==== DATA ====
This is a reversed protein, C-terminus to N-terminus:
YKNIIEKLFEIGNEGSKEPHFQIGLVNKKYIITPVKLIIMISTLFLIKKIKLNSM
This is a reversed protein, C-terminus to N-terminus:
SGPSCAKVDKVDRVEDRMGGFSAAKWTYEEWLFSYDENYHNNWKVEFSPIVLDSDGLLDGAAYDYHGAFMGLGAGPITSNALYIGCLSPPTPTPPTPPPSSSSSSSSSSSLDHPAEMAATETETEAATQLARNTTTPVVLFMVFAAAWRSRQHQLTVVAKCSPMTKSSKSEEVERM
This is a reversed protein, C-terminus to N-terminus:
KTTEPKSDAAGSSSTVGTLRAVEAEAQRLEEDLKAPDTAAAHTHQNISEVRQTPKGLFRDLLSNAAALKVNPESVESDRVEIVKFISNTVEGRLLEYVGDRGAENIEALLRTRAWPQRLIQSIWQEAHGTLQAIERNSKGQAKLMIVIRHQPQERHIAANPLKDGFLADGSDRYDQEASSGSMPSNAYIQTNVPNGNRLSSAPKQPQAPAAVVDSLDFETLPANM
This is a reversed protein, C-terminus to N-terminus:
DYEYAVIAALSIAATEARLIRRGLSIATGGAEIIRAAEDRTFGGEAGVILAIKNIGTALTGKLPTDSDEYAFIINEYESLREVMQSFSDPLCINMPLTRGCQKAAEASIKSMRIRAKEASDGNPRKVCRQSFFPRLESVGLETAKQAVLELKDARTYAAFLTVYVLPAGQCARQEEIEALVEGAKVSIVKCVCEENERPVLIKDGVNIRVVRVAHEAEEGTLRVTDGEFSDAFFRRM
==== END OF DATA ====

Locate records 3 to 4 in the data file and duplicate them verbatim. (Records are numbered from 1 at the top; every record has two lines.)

This is a reversed protein, C-terminus to N-terminus:
KTTEPKSDAAGSSSTVGTLRAVEAEAQRLEEDLKAPDTAAAHTHQNISEVRQTPKGLFRDLLSNAAALKVNPESVESDRVEIVKFISNTVEGRLLEYVGDRGAENIEALLRTRAWPQRLIQSIWQEAHGTLQAIERNSKGQAKLMIVIRHQPQERHIAANPLKDGFLADGSDRYDQEASSGSMPSNAYIQTNVPNGNRLSSAPKQPQAPAAVVDSLDFETLPANM
This is a reversed protein, C-terminus to N-terminus:
DYEYAVIAALSIAATEARLIRRGLSIATGGAEIIRAAEDRTFGGEAGVILAIKNIGTALTGKLPTDSDEYAFIINEYESLREVMQSFSDPLCINMPLTRGCQKAAEASIKSMRIRAKEASDGNPRKVCRQSFFPRLESVGLETAKQAVLELKDARTYAAFLTVYVLPAGQCARQEEIEALVEGAKVSIVKCVCEENERPVLIKDGVNIRVVRVAHEAEEGTLRVTDGEFSDAFFRRM